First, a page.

A MICRO-organism rather than pollution is thought to be the reason behind the recently discovered mass of dead and sick Bellinger River turtles.
Early pathology results undertaken by veterinary scientists at Sydney’s Taronga Park Zoo have shown eyes, sinus, brain and vascular system have been affected.
This finding comes on top of the first round of water testing results by the NSW Environment Protection Authority (EPA) which support the initial observations that the turtle deaths were not related to a pollution incident.
EPA officers took the samples from four key locations along the river including at Myers Bluff and Thora Bridge. The first round of results has confirmed that there are no traces of pesticide or hydrocarbon in the samples.
In addition to the samples and in response to community concern, EPA officers also carried out an inspection of road works being carried out by the Roads and Maritime Services (RMS) at Myers Bluff on Waterfall Way. No environmental issues were identified but the EPA requested that RMS carry out a thorough review of its activities to ensure there are no underlining environmental issues which may affect the river.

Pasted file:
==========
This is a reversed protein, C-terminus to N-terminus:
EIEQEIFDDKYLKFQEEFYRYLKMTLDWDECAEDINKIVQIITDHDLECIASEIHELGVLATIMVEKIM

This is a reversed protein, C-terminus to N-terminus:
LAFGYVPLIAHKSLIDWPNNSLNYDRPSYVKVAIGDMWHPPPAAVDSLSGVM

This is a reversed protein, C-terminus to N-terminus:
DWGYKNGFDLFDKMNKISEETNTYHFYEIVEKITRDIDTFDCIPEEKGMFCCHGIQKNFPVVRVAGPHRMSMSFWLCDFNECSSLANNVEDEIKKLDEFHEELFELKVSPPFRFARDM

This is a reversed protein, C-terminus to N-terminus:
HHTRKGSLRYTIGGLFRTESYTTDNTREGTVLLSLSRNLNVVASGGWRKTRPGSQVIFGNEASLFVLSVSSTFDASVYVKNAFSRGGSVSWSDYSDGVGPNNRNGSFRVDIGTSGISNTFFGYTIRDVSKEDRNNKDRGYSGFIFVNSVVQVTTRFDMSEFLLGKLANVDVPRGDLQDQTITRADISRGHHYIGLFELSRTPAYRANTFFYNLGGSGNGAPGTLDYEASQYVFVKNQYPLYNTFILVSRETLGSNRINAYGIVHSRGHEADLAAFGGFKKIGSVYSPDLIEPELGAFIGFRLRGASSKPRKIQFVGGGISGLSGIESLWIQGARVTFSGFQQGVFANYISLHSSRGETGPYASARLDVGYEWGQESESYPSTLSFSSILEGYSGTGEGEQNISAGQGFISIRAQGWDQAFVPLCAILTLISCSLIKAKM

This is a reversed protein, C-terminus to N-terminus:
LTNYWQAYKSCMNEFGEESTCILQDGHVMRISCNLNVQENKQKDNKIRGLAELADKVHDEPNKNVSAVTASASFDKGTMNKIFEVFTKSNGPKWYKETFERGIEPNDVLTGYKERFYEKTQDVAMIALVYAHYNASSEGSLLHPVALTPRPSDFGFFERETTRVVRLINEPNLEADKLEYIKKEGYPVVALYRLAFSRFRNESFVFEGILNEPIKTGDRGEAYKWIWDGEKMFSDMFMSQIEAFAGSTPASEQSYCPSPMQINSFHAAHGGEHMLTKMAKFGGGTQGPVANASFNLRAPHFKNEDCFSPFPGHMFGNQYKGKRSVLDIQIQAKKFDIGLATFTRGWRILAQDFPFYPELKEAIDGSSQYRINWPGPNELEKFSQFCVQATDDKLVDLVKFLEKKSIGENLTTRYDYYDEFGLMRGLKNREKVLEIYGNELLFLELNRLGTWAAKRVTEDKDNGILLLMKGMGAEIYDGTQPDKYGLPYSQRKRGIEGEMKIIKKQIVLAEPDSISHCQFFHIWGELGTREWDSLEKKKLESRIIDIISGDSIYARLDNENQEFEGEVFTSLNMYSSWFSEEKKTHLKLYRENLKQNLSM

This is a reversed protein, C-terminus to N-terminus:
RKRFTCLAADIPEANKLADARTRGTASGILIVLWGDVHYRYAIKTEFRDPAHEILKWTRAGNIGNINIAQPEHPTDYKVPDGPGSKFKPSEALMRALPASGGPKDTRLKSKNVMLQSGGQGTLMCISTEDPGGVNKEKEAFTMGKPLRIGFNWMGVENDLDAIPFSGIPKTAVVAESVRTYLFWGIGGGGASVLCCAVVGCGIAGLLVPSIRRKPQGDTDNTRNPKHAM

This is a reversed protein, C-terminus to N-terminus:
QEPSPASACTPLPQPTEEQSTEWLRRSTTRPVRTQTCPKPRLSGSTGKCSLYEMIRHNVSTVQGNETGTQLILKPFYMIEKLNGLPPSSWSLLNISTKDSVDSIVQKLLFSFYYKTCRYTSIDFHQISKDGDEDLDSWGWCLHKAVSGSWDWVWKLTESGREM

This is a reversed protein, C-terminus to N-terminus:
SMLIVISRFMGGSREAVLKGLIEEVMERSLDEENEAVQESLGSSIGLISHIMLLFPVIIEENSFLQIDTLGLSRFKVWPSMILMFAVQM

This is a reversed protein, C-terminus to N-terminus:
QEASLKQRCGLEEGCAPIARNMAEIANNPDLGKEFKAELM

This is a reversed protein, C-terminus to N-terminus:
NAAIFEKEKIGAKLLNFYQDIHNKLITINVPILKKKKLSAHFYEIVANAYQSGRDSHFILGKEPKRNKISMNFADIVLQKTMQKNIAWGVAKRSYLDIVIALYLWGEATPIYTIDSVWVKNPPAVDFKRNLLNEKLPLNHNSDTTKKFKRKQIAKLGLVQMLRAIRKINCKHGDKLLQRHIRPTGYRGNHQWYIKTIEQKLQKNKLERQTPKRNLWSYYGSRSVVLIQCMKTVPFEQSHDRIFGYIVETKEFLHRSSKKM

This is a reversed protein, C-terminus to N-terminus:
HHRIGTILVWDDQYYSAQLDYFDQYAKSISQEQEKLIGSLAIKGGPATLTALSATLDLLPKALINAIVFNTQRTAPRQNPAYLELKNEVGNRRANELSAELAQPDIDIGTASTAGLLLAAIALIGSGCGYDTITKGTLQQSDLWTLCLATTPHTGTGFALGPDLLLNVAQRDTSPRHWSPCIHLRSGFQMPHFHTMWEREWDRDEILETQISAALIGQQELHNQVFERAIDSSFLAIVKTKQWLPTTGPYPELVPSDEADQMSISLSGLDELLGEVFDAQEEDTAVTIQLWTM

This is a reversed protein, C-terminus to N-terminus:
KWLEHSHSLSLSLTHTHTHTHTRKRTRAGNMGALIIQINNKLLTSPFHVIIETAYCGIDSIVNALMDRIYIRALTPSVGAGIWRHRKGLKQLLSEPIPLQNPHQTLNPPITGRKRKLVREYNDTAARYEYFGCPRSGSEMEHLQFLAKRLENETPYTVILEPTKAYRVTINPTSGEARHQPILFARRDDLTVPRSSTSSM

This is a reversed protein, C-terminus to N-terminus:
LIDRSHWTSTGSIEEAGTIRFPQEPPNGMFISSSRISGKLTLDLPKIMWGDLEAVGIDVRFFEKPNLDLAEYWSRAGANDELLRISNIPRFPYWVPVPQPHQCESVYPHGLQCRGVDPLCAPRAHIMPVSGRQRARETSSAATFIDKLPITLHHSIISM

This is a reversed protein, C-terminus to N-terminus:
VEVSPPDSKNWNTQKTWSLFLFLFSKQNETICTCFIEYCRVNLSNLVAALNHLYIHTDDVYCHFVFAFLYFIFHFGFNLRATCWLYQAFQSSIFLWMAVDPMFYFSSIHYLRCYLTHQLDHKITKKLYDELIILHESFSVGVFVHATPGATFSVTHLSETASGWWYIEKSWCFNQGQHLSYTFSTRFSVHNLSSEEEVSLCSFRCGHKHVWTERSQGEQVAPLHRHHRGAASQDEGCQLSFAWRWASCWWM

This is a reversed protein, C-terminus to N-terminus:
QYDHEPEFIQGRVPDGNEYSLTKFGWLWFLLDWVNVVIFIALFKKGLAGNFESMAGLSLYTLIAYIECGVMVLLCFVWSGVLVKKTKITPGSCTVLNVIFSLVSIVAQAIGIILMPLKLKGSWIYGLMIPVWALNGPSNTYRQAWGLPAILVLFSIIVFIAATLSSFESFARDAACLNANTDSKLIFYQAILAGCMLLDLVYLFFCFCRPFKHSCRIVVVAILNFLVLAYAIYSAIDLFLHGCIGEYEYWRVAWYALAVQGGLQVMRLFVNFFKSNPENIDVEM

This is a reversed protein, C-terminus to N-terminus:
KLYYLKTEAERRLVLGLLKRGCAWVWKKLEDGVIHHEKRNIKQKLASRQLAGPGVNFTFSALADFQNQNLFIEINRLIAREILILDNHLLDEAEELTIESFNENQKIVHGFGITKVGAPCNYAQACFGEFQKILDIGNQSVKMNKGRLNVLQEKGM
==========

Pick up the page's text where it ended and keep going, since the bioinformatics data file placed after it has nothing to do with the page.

A National Parks and Wildlife Service’s spokesperson told the Courier-Sun the full set of pathology results are due by the end of the week and this will help narrow down the microorganism responsible.
In addition National Park and Wildlife has set up an incident management team at the Belllingen Shire Council and is liaising with representatives from the Department of Primary Industry, Taronga Zoo, Dolphin Marine Magic, WIRES, EPA and council.
In a statement to the Courier-Sun, the EPA said it “will continue to work closely with Bellingen Shire Council, OEH, the National Parks and Wildlife Service and the community as part of the investigation”.
Anyone with information which they think may be useful to the investigation is encouraged to contact the EPA’s 24hour Environment Line on 131-555.